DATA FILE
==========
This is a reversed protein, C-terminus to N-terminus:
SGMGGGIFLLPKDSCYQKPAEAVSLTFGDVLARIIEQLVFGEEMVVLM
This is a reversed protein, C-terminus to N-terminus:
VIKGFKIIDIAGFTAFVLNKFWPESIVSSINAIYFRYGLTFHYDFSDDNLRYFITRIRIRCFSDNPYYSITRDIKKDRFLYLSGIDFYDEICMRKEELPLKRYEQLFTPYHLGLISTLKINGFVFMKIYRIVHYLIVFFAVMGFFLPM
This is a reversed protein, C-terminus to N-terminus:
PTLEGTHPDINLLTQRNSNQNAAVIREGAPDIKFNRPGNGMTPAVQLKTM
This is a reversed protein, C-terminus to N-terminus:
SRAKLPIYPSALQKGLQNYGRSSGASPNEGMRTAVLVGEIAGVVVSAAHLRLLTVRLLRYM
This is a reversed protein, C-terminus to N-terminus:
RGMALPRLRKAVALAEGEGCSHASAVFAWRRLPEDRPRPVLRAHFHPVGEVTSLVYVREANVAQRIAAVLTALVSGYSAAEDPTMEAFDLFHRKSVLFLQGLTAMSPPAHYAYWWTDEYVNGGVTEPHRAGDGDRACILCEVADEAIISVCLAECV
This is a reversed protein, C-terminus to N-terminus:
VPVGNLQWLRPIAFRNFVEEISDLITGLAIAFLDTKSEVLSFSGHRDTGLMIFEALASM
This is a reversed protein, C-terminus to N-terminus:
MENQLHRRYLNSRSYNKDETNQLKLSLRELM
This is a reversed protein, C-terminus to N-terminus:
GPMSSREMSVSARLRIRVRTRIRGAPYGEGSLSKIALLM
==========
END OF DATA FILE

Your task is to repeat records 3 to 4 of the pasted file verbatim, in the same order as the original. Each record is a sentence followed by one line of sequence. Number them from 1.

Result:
This is a reversed protein, C-terminus to N-terminus:
PTLEGTHPDINLLTQRNSNQNAAVIREGAPDIKFNRPGNGMTPAVQLKTM
This is a reversed protein, C-terminus to N-terminus:
SRAKLPIYPSALQKGLQNYGRSSGASPNEGMRTAVLVGEIAGVVVSAAHLRLLTVRLLRYM